- The Straits Times
Singapore is expected to report slower third-quarter economic growth than initially thought, a Reuters poll showed, as the manufacturing sector faces strains from weaker global demand and an intensifying trade dispute between the United States and China.
The government’s finalised gross domestic product (GDP) was forecast to rise 4.2 per cent in July-September from the quarter earlier on a seasonally adjusted and annualized basis, the poll of 11 economists showed, below the 4.7 per cent rise seen in the advanced estimate but still much stronger that the 1.2 per cent growth clocked in the second quarter.
“Final third quarter GDP is expected to be revised downwards, given the slower than expected manufacturing numbers and monthly indicators for the services sectors such as bank loans and property sales showing weaker numbers,” said Maybank Kim Eng Securities economist Lee Ju Ye.
On a year-on-year basis, third quarter GDP growth was forecast at 2.4 per cent, slightly below the 2.6 per cent advanced estimates and lower than the second quarter’s 4.1 per cent rise. It also marked the third successive quarter of softer annual growth.
While the city-state’s economy grew strongly in 2018 and continued to motor at a reasonable pace through the first half of the year, stresses have started to emerge in recent months.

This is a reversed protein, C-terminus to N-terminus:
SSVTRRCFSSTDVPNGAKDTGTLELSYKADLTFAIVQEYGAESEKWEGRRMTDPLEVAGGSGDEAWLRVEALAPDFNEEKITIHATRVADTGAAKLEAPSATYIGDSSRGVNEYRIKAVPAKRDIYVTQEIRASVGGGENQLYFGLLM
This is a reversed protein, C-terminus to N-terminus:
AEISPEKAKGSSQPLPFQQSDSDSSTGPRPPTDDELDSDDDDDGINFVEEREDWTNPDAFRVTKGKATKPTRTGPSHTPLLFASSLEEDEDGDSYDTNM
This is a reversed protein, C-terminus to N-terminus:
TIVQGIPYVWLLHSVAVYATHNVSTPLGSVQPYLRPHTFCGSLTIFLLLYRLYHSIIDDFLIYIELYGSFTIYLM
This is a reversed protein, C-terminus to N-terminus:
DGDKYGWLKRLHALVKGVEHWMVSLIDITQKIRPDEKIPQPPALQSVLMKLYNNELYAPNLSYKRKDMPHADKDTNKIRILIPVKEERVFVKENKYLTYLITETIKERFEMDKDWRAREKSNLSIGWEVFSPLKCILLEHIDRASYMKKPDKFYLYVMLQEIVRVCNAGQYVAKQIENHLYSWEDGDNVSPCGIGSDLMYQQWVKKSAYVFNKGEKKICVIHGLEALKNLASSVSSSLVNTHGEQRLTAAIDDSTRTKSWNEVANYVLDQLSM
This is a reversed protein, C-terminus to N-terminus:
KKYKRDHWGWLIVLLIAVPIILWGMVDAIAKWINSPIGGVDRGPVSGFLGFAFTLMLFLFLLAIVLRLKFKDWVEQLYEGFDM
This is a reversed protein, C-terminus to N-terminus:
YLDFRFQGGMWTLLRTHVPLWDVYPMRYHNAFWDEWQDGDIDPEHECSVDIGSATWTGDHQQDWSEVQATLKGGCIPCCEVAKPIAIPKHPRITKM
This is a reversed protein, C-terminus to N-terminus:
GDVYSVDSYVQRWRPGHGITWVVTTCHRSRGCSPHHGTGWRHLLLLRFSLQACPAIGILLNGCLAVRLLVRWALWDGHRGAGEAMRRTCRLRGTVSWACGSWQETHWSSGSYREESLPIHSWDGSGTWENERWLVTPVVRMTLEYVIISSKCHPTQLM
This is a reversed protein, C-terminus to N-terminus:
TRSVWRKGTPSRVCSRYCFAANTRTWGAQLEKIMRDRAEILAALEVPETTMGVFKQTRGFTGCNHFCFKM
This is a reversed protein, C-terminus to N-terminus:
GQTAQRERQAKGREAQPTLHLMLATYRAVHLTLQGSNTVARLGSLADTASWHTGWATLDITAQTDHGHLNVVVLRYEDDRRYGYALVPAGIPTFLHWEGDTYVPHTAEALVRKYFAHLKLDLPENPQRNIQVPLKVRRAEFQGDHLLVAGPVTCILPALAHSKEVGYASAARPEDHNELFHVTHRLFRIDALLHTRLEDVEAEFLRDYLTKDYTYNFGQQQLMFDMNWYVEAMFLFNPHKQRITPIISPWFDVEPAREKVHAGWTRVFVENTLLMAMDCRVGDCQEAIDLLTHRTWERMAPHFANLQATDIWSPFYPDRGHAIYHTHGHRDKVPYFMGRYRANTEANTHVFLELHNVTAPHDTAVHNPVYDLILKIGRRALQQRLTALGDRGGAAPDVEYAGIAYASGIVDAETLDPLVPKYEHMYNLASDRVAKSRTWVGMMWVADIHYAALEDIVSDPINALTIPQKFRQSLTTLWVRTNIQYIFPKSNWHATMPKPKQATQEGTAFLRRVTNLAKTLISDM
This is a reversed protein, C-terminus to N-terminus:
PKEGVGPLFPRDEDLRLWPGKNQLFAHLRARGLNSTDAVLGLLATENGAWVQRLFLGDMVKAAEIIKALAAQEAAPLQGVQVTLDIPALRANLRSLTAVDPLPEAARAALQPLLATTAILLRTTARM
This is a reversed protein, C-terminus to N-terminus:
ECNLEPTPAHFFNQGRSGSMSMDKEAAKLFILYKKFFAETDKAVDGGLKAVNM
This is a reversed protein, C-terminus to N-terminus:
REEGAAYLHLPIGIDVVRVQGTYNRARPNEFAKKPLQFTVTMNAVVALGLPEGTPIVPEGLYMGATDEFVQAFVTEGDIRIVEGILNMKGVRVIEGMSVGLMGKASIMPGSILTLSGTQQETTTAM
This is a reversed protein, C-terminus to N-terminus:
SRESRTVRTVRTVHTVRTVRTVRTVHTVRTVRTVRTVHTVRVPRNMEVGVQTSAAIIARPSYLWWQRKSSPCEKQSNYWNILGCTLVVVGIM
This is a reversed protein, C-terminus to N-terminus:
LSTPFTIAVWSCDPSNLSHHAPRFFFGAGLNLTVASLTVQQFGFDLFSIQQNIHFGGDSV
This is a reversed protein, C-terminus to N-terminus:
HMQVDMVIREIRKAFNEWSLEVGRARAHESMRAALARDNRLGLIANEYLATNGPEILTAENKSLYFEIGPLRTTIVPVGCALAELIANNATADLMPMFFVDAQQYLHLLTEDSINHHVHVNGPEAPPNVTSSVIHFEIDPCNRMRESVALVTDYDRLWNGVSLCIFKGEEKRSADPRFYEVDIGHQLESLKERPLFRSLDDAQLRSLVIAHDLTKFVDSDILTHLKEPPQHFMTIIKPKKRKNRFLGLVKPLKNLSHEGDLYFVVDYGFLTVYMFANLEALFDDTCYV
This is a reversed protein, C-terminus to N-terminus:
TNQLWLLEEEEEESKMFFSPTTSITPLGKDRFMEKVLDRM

Singapore’s central bank has warned that a heated trade war between the United States and China – one of the city state’s major trade partner – could hurt the domestic economy.
Export growth to China has slowed for 5 months in a row, raising worries about the outlook as the Sino-US trade tensions showed no signs of abating.
“We see more slowing throughout 2019,” Steve Cochrane, Moody’s Chief Asia Pacific economist said, adding that the softening reflects cooling global growth.
The Ministry of Trade and Industry had forecast full-year growth of 2.5 to 3.5 per cent in 2018. Manufacturing and exports of electronics were one of Singapore’s main drivers of growth last year, which saw GDP grow at its fastest pace in three years.
But year-on-year exports of electronics has been contracting this year while factory production unexpectedly declined in September.
“There’s been a shift in the pattern of exports this year. It used to be focused on electronics but now it has shifted to the non-electronics sector like pharmaceuticals,” Cochrane said.